Donegal Chef Aid, for instance, has seen four local chefs, recently made redundant by coronavirus, come together to cook free meals on a voluntary basis for delivery to vulnerable community members.
"We're flying it," says one, Jo Roarty. "Today, we're putting out 151 dinners."
You can donate on its GoFundMe page here.
At a global level, the WHO has created a Covid-19 solidarity response fund to support its work to track and understand the spread of the virus; to ensure patients get the care they need and frontline workers get essential supplies and information; and to accelerate efforts to develop vaccines, tests, and treatments.
You can donate here.
At a set time each weekday, our family now convenes around the kitchen table - taking a break from school, work (or yes, screens) to agree on something small we can do to help.
Ideas have ranged from simple stuff like donating portions of pocket money to Childline to finding local food businesses we can support with orders.
One easy idea with a real feelgood factor is getting the kids to make 'thank you' cards - for your local supermarket, GP, pharmacy or Garda Station, for example. Everyone can then write a message inside.
"This has made our day," our local Garda told me when we delivered it on our 2km exercise walk. "Normally people hate us."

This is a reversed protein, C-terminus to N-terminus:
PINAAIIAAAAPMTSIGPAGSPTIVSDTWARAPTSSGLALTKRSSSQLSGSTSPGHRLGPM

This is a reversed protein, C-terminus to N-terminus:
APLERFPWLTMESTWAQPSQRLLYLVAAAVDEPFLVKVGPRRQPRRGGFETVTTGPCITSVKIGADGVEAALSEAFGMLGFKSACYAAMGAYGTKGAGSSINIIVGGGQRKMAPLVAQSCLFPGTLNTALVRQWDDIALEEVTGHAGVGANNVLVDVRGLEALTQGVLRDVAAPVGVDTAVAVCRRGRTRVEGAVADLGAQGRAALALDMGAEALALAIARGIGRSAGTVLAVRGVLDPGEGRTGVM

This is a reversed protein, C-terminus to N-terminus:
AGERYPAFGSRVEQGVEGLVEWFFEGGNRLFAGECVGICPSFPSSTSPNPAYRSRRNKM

There's another bonus, too.
"Altruism and volunteering are great qualities to develop, and children won't develop them unless they have opportunities to do things for no personal gain," says psychologist David Coleman.
"What you will find in most situations is that when you start giving, it benefits the giver almost as much as the people that you are giving to. The children are going to feel good for doing it."
"Kids love anything that they get involved in, especially from a positive perspective," agrees Jill Holtz of MyKidsTime.ie. Her site recently came up with a list of creative ways to keep in touch with grandparents, for example.
Still receiving your normal salary? You may also be spending less on things like petrol, socialising, commuting or takeaway coffees. But what about childminders or cleaners? Could you help another family by continuing to pay them even if they can't visit or work during the crisis?
Similarly, what about self-employed teachers of activities like pilates, yoga or guitar lessons? Could you continue to pay for lessons online or video call?
You probably have a favourite local restaurant or hotel closed due to coronavirus, too.
Businesses are going through tough times. Why not hop online, check their websites or Facebook pages, and see if they are offering takeaways, deliveries or vouchers for future meals or stays?
Yep, this again.
Think of it as your own frontline. It's vital that our families follow instructions on hand washing, coughing etiquette, not touching our faces, physical distancing and isolating if feeling unwell.
By now, eyes may be glazing over at the message - but try this WHO video (above) made with football stars like Lionel Messi, Alisson Becker and Michael Owen. It may catch the kids' attention.